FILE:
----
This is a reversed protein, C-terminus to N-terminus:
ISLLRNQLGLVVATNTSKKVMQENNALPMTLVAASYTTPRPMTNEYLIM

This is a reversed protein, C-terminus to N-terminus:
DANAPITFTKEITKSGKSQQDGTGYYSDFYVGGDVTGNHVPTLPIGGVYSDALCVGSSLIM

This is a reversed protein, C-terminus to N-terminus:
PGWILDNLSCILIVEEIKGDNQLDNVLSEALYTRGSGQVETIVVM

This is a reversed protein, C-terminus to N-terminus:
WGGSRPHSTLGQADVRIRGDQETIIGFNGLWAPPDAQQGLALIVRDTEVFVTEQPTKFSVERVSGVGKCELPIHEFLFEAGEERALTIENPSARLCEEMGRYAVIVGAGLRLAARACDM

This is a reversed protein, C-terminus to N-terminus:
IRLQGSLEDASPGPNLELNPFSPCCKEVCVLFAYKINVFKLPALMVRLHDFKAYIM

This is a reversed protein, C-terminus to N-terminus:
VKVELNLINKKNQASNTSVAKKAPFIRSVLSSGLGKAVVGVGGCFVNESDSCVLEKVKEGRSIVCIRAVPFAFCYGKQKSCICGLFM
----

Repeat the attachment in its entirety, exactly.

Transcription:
This is a reversed protein, C-terminus to N-terminus:
ISLLRNQLGLVVATNTSKKVMQENNALPMTLVAASYTTPRPMTNEYLIM

This is a reversed protein, C-terminus to N-terminus:
DANAPITFTKEITKSGKSQQDGTGYYSDFYVGGDVTGNHVPTLPIGGVYSDALCVGSSLIM

This is a reversed protein, C-terminus to N-terminus:
PGWILDNLSCILIVEEIKGDNQLDNVLSEALYTRGSGQVETIVVM

This is a reversed protein, C-terminus to N-terminus:
WGGSRPHSTLGQADVRIRGDQETIIGFNGLWAPPDAQQGLALIVRDTEVFVTEQPTKFSVERVSGVGKCELPIHEFLFEAGEERALTIENPSARLCEEMGRYAVIVGAGLRLAARACDM

This is a reversed protein, C-terminus to N-terminus:
IRLQGSLEDASPGPNLELNPFSPCCKEVCVLFAYKINVFKLPALMVRLHDFKAYIM

This is a reversed protein, C-terminus to N-terminus:
VKVELNLINKKNQASNTSVAKKAPFIRSVLSSGLGKAVVGVGGCFVNESDSCVLEKVKEGRSIVCIRAVPFAFCYGKQKSCICGLFM